The American Choice-of-Law Revolution: Past, Present and Future


This book is an updated and expanded version of the General Course delivered by the author at the Hague Academy of International Law in 2002. The book chronicles and evaluates the intellectual movement known as “the revolution” in American private international law. This movement began in the 1960s, caught fire in the ‘70s, spread in the ‘80s and declared victory in the ‘90s, leading to the abandonment of the centuries-old choice-of-law system, at least for torts and contracts. This book:
• explores the revolution’s philosophical and methodological underpinnings;
• provides the most comprehensive and systematic analysis of court decisions following the revolution;
• identifies the revolution’s successes and failures; and
• proposes ways and means (including a new breed of “smart” choice-of-law rules) to turn the revolution’s victory into success.
Symeon C. Symeonides is the drafter of three private international law codifications, and the author of six books and over sixty articles on the same subject, including the most widely read annual surveys of American choice-of-law cases.
'This is not only a most original monograph, not only a major contribution to the literature, not only a fine course in the conflict of laws, not only a treatise from which sophisticates and novices alike can learn much, not only an intellectual adventure, but quite simply a book one can very much enjoy reading. One can wrestle with it, take issue with it, and yet savor it. I had a wonderful time with it. Dean Symeonides has greatly enriched the field with this splendid new work.' - Review of original Hague Academy course, by Prof. Louise Weinberg, in: Michigan Law Review, May 2005
'Dean Symeonides has produced a splendid book on conflict of laws, one that I doubt anyone else could have written. ....The book is lucid, cogent and stimulating...[and].. provides a path out of the labyrinth of contemporary conflicts law and theory.....Dean Symeonides has continuously demonstrated that exercise of a sharp, critical mind does not require antagonism; that one can present important and original work without condemning the work of others; that theory and critique can be both intelligible and profound; and that conflicts colleagues, the bench and the bar can be supported in their struggles with conflicts law and are worth caring about.' - Review of original Hague Academy course, by Prof. Gene Shreve, in: American Journal of Comparative Law, Fall 2004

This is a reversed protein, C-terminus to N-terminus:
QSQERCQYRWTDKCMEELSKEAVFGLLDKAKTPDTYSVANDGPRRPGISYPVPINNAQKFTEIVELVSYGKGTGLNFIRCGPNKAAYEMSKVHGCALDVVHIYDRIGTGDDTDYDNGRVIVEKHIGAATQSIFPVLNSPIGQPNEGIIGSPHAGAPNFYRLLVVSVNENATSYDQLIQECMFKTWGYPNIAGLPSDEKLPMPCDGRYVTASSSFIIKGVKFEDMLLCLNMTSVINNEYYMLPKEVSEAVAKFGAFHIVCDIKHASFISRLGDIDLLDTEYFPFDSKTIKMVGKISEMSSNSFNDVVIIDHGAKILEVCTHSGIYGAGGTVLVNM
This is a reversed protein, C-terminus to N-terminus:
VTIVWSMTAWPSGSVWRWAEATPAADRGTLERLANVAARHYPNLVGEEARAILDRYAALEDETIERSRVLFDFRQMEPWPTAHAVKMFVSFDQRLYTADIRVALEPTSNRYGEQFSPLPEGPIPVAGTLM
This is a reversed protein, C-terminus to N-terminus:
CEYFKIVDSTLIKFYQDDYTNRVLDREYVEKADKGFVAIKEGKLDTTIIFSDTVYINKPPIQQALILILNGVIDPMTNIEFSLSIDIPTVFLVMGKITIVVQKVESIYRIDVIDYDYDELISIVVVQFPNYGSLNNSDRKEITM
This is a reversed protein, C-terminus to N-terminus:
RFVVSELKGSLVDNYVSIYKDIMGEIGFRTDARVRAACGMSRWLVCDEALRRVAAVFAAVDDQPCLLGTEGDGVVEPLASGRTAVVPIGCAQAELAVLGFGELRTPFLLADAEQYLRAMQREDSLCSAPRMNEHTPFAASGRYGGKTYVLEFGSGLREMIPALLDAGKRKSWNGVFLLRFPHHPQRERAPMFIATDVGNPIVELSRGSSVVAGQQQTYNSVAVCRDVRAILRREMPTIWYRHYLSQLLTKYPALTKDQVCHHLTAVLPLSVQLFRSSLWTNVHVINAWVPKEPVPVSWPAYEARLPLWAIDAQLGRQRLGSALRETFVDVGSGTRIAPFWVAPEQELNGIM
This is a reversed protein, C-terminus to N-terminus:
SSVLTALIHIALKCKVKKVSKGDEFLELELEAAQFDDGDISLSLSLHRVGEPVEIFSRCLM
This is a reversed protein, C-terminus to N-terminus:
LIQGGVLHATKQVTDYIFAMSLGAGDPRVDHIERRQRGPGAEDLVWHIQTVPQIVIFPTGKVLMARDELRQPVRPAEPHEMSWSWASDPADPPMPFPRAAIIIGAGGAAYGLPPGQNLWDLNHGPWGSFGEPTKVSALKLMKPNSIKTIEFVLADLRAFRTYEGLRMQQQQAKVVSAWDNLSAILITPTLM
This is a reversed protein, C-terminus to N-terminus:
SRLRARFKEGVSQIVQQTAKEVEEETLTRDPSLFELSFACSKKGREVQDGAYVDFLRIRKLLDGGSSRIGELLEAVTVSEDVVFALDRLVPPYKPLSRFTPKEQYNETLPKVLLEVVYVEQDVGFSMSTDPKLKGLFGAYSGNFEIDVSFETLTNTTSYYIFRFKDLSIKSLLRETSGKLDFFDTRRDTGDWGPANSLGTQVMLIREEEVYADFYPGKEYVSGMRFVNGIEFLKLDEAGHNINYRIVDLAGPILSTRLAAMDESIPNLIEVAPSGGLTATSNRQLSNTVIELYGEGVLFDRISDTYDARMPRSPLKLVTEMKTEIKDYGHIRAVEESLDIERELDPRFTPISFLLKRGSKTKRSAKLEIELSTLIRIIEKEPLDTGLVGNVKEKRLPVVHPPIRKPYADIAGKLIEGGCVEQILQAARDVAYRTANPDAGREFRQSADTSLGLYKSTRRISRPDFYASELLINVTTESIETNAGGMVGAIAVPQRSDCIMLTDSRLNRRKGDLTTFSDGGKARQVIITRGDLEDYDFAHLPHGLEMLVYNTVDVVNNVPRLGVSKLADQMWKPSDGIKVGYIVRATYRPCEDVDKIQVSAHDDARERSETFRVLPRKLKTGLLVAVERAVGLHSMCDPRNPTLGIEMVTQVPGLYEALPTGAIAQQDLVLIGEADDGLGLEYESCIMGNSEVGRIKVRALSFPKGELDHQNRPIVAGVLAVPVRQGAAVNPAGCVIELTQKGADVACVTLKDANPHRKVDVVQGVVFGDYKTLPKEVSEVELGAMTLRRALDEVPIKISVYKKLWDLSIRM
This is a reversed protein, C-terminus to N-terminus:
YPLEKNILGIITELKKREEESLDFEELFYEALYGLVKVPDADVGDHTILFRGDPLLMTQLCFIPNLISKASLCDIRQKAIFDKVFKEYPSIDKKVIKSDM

'Known both for his work in codifying choice of law rules in Louisiana, Puerto Rico, and Oregon, and for his annual survey in the American Journal of Comparative Law of some 1,500 U.S. conflicts cases per year, Professor Symeonides here provides a splendid overview of all that has gone on in U.S. conflicts since 1963.' - Professor H. Patrick Glenn Id., in: McGiIl Law Review (2006) p. 211
Foreword; Tables; Charts and Maps; Biographical Note; Principal Publications; Chapter I Introduction; Chapter II The Scholastic Revolution; Chapter III The Judicial Revolution; Chapter IV The Choice-of-law Revolution Today; Chapter V The Distinction between Conduct-regulation and Loss-distribution in Tort Conflicts; Chapter VI Loss-distribution Tort Conflicts; Chapter VII Conduct-Regulation Tort Conflicts; Chapter VIII Products Liability; Chapter IX The American Choice-of-law Revolution: A Macro View; Chapter X The Next Phase in Choice of Law; Table of Cases; Bibliography; Index.
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